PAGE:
It occurred to me this week that our daughter Sofie has only been to one parish in all her life (she did go to my step-grandfather’s funeral at his Southern Baptist Church, but that wasn’t a typical Baptist worship service). The only church she has known is the Orthodox Church (specifically All Saints in Chicago). She is being raised in a faith that has remained stable and unchanged for 2000 years.
Each week the saints depicted in the icons ringing her in from all four walls look down on her as she worships by crawling, standing, clapping, fussing, nursing, and sleeping. Each week she opens her arms wide as Fr. Patrick censes her–as though she readily accepts the prayers of the Church that rise as incense. Each week she is twice blessed: once when the chalice is placed over her head and Father asks that the Lord remember her in His Kingdom, always, now and ever, and unto ages of ages; and again during the Holy Communion when the Church pronounces that the handmaiden of God, Sofie, receives the blessing of God Almighty, the Father, and the Son, and the Holy Spirit. Each week she is greeted by the parishioners with the peace of Christ. Each week she hears–though she doesn’t yet understand–the 2000-year-old faith summarized and confessed in the Nicene Creed. Each week she sits and stands and crawls in a place where heaven and earth meet, and sleeps with all the hosts of heaven watching over her.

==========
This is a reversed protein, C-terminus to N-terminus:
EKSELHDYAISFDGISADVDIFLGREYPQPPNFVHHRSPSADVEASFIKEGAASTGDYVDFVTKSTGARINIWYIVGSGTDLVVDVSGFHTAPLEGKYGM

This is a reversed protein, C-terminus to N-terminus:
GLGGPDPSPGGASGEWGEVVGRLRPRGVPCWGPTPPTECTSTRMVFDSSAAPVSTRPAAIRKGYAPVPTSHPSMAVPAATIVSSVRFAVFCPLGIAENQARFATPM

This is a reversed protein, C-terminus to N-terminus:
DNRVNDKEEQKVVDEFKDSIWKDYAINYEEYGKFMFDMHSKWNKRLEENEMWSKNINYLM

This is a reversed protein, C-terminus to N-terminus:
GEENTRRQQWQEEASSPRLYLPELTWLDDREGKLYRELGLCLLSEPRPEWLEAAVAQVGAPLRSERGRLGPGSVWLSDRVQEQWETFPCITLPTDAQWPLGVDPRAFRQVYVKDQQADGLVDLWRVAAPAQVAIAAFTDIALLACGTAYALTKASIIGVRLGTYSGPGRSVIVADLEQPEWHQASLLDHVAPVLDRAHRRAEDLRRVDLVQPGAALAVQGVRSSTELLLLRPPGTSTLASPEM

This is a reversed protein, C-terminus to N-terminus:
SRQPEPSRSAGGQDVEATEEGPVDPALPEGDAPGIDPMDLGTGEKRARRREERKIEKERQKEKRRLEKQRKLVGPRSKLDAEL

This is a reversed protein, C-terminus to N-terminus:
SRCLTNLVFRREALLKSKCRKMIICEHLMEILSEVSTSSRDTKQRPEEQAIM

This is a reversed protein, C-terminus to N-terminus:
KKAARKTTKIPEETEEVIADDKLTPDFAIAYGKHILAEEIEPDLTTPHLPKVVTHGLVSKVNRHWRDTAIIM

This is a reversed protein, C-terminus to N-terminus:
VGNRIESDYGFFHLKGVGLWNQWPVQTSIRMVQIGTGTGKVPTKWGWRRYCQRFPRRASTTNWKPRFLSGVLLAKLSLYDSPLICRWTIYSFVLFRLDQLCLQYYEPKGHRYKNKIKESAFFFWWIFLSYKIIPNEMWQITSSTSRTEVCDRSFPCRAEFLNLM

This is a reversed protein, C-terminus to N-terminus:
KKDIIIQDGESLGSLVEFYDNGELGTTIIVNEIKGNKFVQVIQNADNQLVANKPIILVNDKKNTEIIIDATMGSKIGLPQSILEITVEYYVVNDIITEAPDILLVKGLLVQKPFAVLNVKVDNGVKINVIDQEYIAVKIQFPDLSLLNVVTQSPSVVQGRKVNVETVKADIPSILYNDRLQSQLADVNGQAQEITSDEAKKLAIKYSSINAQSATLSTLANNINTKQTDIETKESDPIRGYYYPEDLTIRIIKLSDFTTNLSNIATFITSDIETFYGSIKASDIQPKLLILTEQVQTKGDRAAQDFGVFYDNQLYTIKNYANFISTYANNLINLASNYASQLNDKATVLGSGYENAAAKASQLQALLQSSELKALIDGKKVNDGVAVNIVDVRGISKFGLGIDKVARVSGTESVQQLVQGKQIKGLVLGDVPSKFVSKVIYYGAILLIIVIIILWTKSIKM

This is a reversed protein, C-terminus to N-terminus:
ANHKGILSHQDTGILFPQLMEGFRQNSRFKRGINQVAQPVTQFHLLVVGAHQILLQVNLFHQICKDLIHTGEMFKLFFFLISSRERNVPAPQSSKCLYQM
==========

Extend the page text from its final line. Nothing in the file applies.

She is nine months old. This is all she knows.
Her father is not so lucky. His life has been the accumulation and discarding of various contradictions, fads, and gnostic secrets that serve only to make the faith that was delivered to the saints once for all a thing of confusion and murkiness. He lacks the simplicity of heart to take it all in whole, arms wide open, in ready acceptance. For him it is the constant wrestling of thought and feeling and desire, the struggle to quell all that which rises up in opposition to God. It is a task made all the more difficult for his sojourn in several church bodies, and amidst a Christian world torn by heresies and schisms.
I envy my daughter her faith. But I am more grateful than I can express that God has seen fit to allow me the time for repentance, and the grace to know the Truth and His Church. Mine is an imperfect example, a headship much too unworthy of emulation. But for all that it is an effort at faithful discipleship, God being my helper.
May Sofie’s path be direct and sure. May she soon be brought to the laver of regeneration, and our whole household be saved on that Day.
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